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if the adjective of the noun BACTERIUM is 'bacterial' and that of VIRUS is 'viral', what is the adjective for (BACTERIO)PHAGE? Is 'phagial' accepted?

Thank you

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    $\begingroup$ Bacteriophages are viruses so what's wrong with viral? $\endgroup$ – Cell Aug 25 at 14:12
  • $\begingroup$ @Cell "Bacteriophages"!? Not to be a grammar-nazi, but bacteriophage is an unchanging irregular noun. The plural of bacteriophage is bacteriophage. The plural of phage is phage. $\endgroup$ – MikeyC Aug 25 at 15:45
  • $\begingroup$ @MikeyC If it's good enough to be acceptable on Nature's educational website, it's good enough for me: nature.com/scitable/definition/bacteriophage-phage-293/… Not to mention it is also found in published work: ncbi.nlm.nih.gov/pmc/articles/PMC3109452 $\endgroup$ – Cell Aug 25 at 16:51
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    $\begingroup$ Have you done a Google search for "phagial"? You might try and see what you find. (And there is no need to use capitals. On the internet that is considered to be shouting.) $\endgroup$ – David Aug 25 at 17:09
  • $\begingroup$ can you give a context in which you want to use it? $\endgroup$ – Ben Bolker Aug 25 at 17:51
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It is bacteriophagous as given in wiktionary.

From bacterio- (“bacteria”) +‎ -phagous (“eating”).

Reference

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  • $\begingroup$ This is what I found by googling it and hence shared with the reference. Why downvote then? $\endgroup$ – Ojasvi Aug 25 at 17:31
  • $\begingroup$ I didn't downvote, but this would seem to me to be an adjective modifying "virus" (e.g. a phage is a "bacteriophagous virus") rather than an adjective modifying something associated with a phage "phagial(?) population growth", "phagial(?) biochemistry", etc.) $\endgroup$ – Ben Bolker Aug 25 at 17:51
  • $\begingroup$ I downvoted this answer for 2 reasons: (1) a search for "bacteriophagous" on PubMed yields very few results (only 25), and (2) from the context of those results, "bacteriophagous" means a "bacteria-eating" or "bacteria-engulfing"; not bacteriophage-like. $\endgroup$ – Cell Aug 26 at 16:32
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In the literature, it's most common to see hyphenated compound adjectives, like "phage-mediated," "phage-dependent," or "phage-encoded" where "bacterial" or "viral" might be analogous. For example, "Phage‐mediated selection and the evolution and maintenance of restriction‐modification."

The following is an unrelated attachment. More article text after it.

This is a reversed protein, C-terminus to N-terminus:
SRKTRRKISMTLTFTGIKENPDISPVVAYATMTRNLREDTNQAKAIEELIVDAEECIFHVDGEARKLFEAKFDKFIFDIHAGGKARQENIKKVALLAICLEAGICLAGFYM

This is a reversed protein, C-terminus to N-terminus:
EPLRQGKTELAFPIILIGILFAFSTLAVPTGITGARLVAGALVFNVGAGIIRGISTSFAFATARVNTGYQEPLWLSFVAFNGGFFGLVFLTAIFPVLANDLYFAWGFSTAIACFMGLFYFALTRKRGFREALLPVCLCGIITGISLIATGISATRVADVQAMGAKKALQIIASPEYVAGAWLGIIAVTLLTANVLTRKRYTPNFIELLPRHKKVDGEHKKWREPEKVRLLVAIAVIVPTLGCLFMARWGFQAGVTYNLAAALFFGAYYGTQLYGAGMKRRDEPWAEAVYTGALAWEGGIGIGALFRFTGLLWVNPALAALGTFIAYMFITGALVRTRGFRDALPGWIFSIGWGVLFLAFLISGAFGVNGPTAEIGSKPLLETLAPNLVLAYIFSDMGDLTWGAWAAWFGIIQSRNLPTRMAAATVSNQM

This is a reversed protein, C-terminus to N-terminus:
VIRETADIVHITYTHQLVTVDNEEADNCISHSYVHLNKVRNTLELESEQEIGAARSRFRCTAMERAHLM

Sometimes "phage" seems to be used as a standalone adjective, like in "Phage antibodies: filamentous phage displaying antibody variable domains." Although I'm not sure that it would be correct to use "bacterial antibodies" or "viral antibodies" in this case, so maybe that one is an anomaly.

I would suggest following one of these trends, unless you want to do a lot of explaining to reviewers.

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  • $\begingroup$ so something like "pagial/phagous species" should become phage-species, right? $\endgroup$ – Gigiux Aug 26 at 8:00
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    $\begingroup$ In that case, you would probably not use the hyphen. There's some discussion of naming conventions in this article on PubMed, and they do use the phrase "phage species." ncbi.nlm.nih.gov/pmc/articles/PMC5408676. $\endgroup$ – MikeyC Aug 26 at 13:39
  • $\begingroup$ I read the article, but the space is related to naming the phage itself, not the adjective for phage... $\endgroup$ – Gigiux Aug 27 at 20:36
  • $\begingroup$ I only referenced it to give you an example of how "phage species" might be used appropriately. Sorry for the confusion. $\endgroup$ – MikeyC Aug 27 at 22:49
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    $\begingroup$ I asked the author of that paper and she replied: "I have never in my career heard anyone use the terms phagial or phagous." Probably "phage-species" of "phage species" is the more accepted way, 'phage' being (I presume) a modifier more than a real adjective. $\endgroup$ – Gigiux Aug 31 at 7:17

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